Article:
Expectation is a major volume of Jean-Luc Nancy’s writings on literature, written across three decades but, for the most part, previously unavailable in English.
More substantial than literary criticism, these essays collectively negotiate literature’s relation to philosophy. Nancy pursues such questions as literature’s claims to truth, the status of narrative, the relation of poetry and prose, and the unity of a book or of a text, and he addresses a number of major European writers, including Dante, Sterne, Rousseau, Hölderlin, Proust, Joyce, and Blanchot.
The final section offers a number of impressive pieces by Nancy that completely merge his concerns for philosophy and literature and philosophy-as-literature. These include a lengthy parody of Valéry’s “La Jeune Parque,” several original poems by Nancy, and a beautiful prose-poetic discourse on an installation by Italian artist Claudio Parmiggiani that incorporates the Faust theme.
Opening with a substantial Introduction by Jean-Michel Rabaté that elaborates Nancy’s importance as a literary thinker, this book constitutes the most substantial statement to date by one of today’s leading philosophers on a discipline that has been central to his work across his career.
“Expectation stages a courtship between philosophy and literature that has never been presented with such wit, grace, and finesse. What’s more, this intense courtship leads to a marriage blessed with specific offspring: Nancy’s book offers both an epithalamium and a pregnant poetics, a poetics of awakening and emergence—poetics as obstetrics ushering in new ‘senses’ in and of the world, plus strong and luminescent poems never seen in English before.”', from Jean-Michel Rabaté's Introduction 'Among Nancy's many distinguished writings, Expectation demands recognition.', Choice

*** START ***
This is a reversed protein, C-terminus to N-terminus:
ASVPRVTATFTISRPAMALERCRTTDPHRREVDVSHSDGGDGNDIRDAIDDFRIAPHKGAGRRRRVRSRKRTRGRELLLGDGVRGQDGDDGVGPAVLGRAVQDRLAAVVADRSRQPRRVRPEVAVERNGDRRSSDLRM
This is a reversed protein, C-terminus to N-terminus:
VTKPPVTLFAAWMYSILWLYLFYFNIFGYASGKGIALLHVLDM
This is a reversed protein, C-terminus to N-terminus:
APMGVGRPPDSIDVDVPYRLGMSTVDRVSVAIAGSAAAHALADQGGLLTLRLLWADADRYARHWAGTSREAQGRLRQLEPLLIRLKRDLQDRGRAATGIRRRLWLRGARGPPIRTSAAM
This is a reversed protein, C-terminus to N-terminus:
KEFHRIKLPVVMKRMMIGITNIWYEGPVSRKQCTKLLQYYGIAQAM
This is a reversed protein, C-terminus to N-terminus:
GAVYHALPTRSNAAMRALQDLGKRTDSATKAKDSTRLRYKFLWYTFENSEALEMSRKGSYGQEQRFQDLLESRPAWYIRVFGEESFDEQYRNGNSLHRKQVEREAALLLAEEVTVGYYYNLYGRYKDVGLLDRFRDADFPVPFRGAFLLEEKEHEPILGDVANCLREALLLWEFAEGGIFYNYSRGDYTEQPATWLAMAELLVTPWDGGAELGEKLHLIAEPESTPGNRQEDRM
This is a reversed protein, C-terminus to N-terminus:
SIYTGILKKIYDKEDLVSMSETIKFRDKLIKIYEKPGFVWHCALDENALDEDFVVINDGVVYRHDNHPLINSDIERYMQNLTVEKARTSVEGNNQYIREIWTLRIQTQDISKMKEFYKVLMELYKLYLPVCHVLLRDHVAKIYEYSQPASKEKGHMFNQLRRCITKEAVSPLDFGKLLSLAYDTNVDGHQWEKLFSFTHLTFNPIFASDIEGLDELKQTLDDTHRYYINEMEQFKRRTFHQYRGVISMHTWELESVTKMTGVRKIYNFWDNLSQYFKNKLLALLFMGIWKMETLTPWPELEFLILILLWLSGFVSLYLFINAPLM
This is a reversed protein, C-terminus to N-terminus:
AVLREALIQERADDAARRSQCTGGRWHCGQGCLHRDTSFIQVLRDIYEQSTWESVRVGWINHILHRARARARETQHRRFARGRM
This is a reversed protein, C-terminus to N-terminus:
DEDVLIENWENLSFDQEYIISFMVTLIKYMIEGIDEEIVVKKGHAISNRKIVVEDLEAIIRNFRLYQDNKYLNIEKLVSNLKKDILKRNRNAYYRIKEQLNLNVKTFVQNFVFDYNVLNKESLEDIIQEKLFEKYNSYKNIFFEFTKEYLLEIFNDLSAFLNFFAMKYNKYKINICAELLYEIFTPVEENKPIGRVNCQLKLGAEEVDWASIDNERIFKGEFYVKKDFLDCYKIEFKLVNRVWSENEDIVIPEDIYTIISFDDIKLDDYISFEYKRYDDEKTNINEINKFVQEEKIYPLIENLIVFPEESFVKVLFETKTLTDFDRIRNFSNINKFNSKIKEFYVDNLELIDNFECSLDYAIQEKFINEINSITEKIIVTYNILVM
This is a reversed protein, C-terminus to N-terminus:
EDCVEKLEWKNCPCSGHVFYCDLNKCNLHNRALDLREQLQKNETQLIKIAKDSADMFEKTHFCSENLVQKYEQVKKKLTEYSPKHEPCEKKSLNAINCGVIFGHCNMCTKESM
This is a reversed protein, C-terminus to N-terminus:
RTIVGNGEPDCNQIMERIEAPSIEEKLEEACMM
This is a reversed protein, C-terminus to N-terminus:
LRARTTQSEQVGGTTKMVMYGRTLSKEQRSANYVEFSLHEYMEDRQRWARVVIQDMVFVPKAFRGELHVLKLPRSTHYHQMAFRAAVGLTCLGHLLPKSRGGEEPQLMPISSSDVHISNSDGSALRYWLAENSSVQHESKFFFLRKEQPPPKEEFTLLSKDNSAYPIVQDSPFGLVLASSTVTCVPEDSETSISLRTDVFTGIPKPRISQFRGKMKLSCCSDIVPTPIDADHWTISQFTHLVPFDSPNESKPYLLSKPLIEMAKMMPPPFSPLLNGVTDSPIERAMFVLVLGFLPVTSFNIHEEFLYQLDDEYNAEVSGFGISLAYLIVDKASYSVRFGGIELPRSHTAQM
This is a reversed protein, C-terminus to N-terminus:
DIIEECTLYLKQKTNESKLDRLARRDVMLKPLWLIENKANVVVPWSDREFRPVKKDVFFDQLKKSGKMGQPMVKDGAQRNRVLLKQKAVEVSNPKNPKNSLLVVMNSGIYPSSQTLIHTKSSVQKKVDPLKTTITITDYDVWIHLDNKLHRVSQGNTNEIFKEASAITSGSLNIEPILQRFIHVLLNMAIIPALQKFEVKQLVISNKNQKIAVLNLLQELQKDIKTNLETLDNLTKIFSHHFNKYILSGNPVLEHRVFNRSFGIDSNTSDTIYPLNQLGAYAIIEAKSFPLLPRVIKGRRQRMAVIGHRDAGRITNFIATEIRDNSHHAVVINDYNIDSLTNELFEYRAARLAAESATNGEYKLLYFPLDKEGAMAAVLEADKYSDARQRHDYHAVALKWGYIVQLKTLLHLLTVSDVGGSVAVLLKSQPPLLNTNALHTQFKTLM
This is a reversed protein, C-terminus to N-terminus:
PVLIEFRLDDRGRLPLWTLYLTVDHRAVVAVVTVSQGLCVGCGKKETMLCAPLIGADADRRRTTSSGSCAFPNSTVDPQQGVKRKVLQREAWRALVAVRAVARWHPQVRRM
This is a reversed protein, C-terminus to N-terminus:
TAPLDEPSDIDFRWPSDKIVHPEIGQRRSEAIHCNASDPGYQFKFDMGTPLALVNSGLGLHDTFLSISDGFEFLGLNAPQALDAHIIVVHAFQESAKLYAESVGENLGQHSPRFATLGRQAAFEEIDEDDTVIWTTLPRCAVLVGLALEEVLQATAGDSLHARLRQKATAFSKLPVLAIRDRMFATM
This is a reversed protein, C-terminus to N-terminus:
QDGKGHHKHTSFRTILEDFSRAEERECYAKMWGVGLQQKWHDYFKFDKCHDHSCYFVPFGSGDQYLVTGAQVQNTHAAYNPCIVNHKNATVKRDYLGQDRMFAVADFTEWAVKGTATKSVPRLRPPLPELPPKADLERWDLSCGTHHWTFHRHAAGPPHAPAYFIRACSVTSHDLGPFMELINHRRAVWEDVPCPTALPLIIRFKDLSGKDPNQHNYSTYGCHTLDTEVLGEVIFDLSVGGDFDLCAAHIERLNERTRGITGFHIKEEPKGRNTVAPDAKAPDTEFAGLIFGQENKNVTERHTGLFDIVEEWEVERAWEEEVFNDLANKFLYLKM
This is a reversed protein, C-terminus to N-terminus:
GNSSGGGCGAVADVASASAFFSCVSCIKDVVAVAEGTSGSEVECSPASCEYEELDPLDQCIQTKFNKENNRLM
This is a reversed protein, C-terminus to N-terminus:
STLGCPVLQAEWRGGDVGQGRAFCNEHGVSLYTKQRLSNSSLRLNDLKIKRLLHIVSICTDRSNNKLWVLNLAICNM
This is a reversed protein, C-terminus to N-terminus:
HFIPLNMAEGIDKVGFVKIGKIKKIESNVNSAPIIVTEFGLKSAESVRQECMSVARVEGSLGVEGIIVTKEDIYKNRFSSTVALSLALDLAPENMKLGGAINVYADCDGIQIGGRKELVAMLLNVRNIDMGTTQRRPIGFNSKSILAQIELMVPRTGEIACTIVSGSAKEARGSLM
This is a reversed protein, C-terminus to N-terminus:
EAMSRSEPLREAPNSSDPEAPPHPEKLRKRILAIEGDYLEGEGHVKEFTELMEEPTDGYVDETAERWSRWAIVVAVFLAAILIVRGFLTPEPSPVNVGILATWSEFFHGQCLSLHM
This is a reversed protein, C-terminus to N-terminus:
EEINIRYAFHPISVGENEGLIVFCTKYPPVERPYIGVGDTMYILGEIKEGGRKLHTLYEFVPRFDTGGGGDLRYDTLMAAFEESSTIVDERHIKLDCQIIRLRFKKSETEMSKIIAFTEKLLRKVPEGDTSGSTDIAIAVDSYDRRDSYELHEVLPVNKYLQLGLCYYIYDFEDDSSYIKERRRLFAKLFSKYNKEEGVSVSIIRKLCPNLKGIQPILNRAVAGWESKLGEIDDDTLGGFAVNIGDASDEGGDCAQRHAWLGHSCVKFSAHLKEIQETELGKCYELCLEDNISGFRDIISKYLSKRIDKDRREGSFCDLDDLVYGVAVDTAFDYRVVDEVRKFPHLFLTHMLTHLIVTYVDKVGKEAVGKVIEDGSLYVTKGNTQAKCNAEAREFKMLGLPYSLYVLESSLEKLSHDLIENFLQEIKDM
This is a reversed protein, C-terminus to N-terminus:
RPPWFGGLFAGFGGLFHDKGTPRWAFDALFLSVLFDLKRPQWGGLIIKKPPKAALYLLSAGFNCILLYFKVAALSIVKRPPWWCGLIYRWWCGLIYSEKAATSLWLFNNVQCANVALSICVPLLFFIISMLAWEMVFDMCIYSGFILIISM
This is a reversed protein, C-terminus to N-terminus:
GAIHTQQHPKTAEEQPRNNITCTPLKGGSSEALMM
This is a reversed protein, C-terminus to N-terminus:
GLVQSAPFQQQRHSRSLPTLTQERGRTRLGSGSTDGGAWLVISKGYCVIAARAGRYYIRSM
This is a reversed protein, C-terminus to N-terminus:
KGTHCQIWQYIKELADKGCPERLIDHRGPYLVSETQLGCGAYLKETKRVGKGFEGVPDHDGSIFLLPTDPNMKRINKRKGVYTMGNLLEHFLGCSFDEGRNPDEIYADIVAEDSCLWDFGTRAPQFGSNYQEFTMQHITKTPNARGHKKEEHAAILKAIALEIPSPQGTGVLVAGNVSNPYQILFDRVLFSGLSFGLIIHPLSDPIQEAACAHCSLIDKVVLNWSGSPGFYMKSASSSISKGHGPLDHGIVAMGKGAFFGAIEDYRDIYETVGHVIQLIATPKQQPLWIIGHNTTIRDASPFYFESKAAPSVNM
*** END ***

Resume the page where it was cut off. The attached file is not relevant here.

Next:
Jean-Luc Nancy (Author) Jean-Luc Nancy is Distinguished Professor of Philosophy at the Université Marc Bloch, Strasbourg. His wide-ranging thought is developed in many books, including Expectation: Philosophy, Literature; The Possibility of a World; The Banality of Heidegger; The Disavowed Community; and, with Adèle Van Reeth, Coming (all Fordham). Robert Bononno (Translator) Robert Bononno has translated more than two dozen books, both fiction and nonfiction, and numerous shorter pieces. His translation of René Crevel’s My Body and I was a finalist for the 2005 French-American Foundation Prize. He received NEA grants in 2002 and 2010 and has taught translation and terminology at New York University and the City University of New York Graduate Center.
Fordham University Press
The Fordham University Press is a publishing house which produces scholarly books in the humanities and social sciences, as well as trade books of interest to the general public.